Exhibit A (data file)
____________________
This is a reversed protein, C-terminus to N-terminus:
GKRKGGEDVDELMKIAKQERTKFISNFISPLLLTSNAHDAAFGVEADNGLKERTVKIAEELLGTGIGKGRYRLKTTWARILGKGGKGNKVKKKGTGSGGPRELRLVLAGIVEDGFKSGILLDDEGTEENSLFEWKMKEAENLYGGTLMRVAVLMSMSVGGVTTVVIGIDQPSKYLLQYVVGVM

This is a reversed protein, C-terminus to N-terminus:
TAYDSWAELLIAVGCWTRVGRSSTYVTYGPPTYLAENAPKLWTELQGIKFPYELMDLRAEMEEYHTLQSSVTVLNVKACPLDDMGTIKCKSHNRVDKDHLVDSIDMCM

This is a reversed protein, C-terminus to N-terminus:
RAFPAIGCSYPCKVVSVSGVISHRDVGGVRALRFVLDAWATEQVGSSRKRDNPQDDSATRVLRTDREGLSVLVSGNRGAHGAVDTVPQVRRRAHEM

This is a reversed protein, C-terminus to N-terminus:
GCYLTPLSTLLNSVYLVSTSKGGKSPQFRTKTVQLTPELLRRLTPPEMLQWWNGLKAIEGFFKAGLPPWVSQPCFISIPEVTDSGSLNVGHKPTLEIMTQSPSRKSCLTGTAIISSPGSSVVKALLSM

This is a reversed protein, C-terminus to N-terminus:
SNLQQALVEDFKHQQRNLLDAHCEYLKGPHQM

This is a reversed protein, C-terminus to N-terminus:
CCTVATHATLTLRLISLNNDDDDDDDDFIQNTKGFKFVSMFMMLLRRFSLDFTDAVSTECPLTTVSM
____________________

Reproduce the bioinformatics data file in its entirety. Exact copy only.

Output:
This is a reversed protein, C-terminus to N-terminus:
GKRKGGEDVDELMKIAKQERTKFISNFISPLLLTSNAHDAAFGVEADNGLKERTVKIAEELLGTGIGKGRYRLKTTWARILGKGGKGNKVKKKGTGSGGPRELRLVLAGIVEDGFKSGILLDDEGTEENSLFEWKMKEAENLYGGTLMRVAVLMSMSVGGVTTVVIGIDQPSKYLLQYVVGVM

This is a reversed protein, C-terminus to N-terminus:
TAYDSWAELLIAVGCWTRVGRSSTYVTYGPPTYLAENAPKLWTELQGIKFPYELMDLRAEMEEYHTLQSSVTVLNVKACPLDDMGTIKCKSHNRVDKDHLVDSIDMCM

This is a reversed protein, C-terminus to N-terminus:
RAFPAIGCSYPCKVVSVSGVISHRDVGGVRALRFVLDAWATEQVGSSRKRDNPQDDSATRVLRTDREGLSVLVSGNRGAHGAVDTVPQVRRRAHEM

This is a reversed protein, C-terminus to N-terminus:
GCYLTPLSTLLNSVYLVSTSKGGKSPQFRTKTVQLTPELLRRLTPPEMLQWWNGLKAIEGFFKAGLPPWVSQPCFISIPEVTDSGSLNVGHKPTLEIMTQSPSRKSCLTGTAIISSPGSSVVKALLSM

This is a reversed protein, C-terminus to N-terminus:
SNLQQALVEDFKHQQRNLLDAHCEYLKGPHQM

This is a reversed protein, C-terminus to N-terminus:
CCTVATHATLTLRLISLNNDDDDDDDDFIQNTKGFKFVSMFMMLLRRFSLDFTDAVSTECPLTTVSM